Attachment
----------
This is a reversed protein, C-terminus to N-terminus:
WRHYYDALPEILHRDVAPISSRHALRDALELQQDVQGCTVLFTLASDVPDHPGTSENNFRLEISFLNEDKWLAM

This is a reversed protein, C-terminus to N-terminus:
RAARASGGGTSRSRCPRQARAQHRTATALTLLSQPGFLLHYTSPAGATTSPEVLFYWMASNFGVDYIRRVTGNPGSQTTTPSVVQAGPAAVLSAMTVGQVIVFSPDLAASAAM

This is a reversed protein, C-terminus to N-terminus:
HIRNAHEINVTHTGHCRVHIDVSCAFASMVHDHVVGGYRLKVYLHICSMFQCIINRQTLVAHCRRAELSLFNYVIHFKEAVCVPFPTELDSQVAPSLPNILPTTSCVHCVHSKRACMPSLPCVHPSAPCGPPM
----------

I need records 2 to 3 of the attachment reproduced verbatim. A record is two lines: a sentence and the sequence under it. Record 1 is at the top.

This is a reversed protein, C-terminus to N-terminus:
RAARASGGGTSRSRCPRQARAQHRTATALTLLSQPGFLLHYTSPAGATTSPEVLFYWMASNFGVDYIRRVTGNPGSQTTTPSVVQAGPAAVLSAMTVGQVIVFSPDLAASAAM

This is a reversed protein, C-terminus to N-terminus:
HIRNAHEINVTHTGHCRVHIDVSCAFASMVHDHVVGGYRLKVYLHICSMFQCIINRQTLVAHCRRAELSLFNYVIHFKEAVCVPFPTELDSQVAPSLPNILPTTSCVHCVHSKRACMPSLPCVHPSAPCGPPM